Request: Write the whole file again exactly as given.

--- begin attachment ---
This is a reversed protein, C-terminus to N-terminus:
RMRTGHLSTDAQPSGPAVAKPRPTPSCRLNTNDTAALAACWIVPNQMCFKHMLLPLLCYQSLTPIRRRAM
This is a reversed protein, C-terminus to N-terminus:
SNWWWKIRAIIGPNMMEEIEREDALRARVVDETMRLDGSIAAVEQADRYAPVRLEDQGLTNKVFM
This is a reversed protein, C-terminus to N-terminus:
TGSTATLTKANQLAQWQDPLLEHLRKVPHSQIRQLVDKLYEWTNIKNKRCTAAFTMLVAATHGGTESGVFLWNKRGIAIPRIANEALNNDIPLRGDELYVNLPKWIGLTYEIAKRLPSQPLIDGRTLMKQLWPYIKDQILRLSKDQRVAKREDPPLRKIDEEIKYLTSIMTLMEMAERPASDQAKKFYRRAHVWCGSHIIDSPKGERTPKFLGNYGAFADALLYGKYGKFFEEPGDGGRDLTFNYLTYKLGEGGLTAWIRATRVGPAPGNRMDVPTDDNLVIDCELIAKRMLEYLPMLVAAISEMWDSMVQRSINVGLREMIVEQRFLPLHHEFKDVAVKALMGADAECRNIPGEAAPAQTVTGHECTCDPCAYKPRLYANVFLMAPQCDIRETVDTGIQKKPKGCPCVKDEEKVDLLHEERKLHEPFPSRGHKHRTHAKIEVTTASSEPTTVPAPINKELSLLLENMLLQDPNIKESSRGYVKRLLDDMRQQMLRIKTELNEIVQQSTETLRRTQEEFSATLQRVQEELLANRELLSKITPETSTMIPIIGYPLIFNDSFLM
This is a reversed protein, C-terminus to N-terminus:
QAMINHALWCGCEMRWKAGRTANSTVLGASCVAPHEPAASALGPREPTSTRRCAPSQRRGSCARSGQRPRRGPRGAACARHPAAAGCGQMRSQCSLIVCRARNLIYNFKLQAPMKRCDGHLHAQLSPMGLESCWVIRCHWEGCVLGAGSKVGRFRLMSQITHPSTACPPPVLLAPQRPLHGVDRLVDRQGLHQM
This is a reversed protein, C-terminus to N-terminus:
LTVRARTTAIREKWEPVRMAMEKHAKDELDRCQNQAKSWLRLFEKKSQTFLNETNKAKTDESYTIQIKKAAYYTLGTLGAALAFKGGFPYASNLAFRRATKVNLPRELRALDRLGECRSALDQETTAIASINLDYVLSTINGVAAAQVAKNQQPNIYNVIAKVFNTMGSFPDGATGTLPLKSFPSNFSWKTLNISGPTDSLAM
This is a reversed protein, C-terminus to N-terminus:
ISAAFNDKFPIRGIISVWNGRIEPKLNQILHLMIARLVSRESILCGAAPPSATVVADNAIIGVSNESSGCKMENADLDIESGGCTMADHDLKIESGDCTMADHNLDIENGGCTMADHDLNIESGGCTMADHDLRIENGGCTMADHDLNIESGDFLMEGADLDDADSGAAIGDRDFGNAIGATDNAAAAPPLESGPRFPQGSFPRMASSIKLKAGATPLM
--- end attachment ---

This is a reversed protein, C-terminus to N-terminus:
RMRTGHLSTDAQPSGPAVAKPRPTPSCRLNTNDTAALAACWIVPNQMCFKHMLLPLLCYQSLTPIRRRAM
This is a reversed protein, C-terminus to N-terminus:
SNWWWKIRAIIGPNMMEEIEREDALRARVVDETMRLDGSIAAVEQADRYAPVRLEDQGLTNKVFM
This is a reversed protein, C-terminus to N-terminus:
TGSTATLTKANQLAQWQDPLLEHLRKVPHSQIRQLVDKLYEWTNIKNKRCTAAFTMLVAATHGGTESGVFLWNKRGIAIPRIANEALNNDIPLRGDELYVNLPKWIGLTYEIAKRLPSQPLIDGRTLMKQLWPYIKDQILRLSKDQRVAKREDPPLRKIDEEIKYLTSIMTLMEMAERPASDQAKKFYRRAHVWCGSHIIDSPKGERTPKFLGNYGAFADALLYGKYGKFFEEPGDGGRDLTFNYLTYKLGEGGLTAWIRATRVGPAPGNRMDVPTDDNLVIDCELIAKRMLEYLPMLVAAISEMWDSMVQRSINVGLREMIVEQRFLPLHHEFKDVAVKALMGADAECRNIPGEAAPAQTVTGHECTCDPCAYKPRLYANVFLMAPQCDIRETVDTGIQKKPKGCPCVKDEEKVDLLHEERKLHEPFPSRGHKHRTHAKIEVTTASSEPTTVPAPINKELSLLLENMLLQDPNIKESSRGYVKRLLDDMRQQMLRIKTELNEIVQQSTETLRRTQEEFSATLQRVQEELLANRELLSKITPETSTMIPIIGYPLIFNDSFLM
This is a reversed protein, C-terminus to N-terminus:
QAMINHALWCGCEMRWKAGRTANSTVLGASCVAPHEPAASALGPREPTSTRRCAPSQRRGSCARSGQRPRRGPRGAACARHPAAAGCGQMRSQCSLIVCRARNLIYNFKLQAPMKRCDGHLHAQLSPMGLESCWVIRCHWEGCVLGAGSKVGRFRLMSQITHPSTACPPPVLLAPQRPLHGVDRLVDRQGLHQM
This is a reversed protein, C-terminus to N-terminus:
LTVRARTTAIREKWEPVRMAMEKHAKDELDRCQNQAKSWLRLFEKKSQTFLNETNKAKTDESYTIQIKKAAYYTLGTLGAALAFKGGFPYASNLAFRRATKVNLPRELRALDRLGECRSALDQETTAIASINLDYVLSTINGVAAAQVAKNQQPNIYNVIAKVFNTMGSFPDGATGTLPLKSFPSNFSWKTLNISGPTDSLAM
This is a reversed protein, C-terminus to N-terminus:
ISAAFNDKFPIRGIISVWNGRIEPKLNQILHLMIARLVSRESILCGAAPPSATVVADNAIIGVSNESSGCKMENADLDIESGGCTMADHDLKIESGDCTMADHNLDIENGGCTMADHDLNIESGGCTMADHDLRIENGGCTMADHDLNIESGDFLMEGADLDDADSGAAIGDRDFGNAIGATDNAAAAPPLESGPRFPQGSFPRMASSIKLKAGATPLM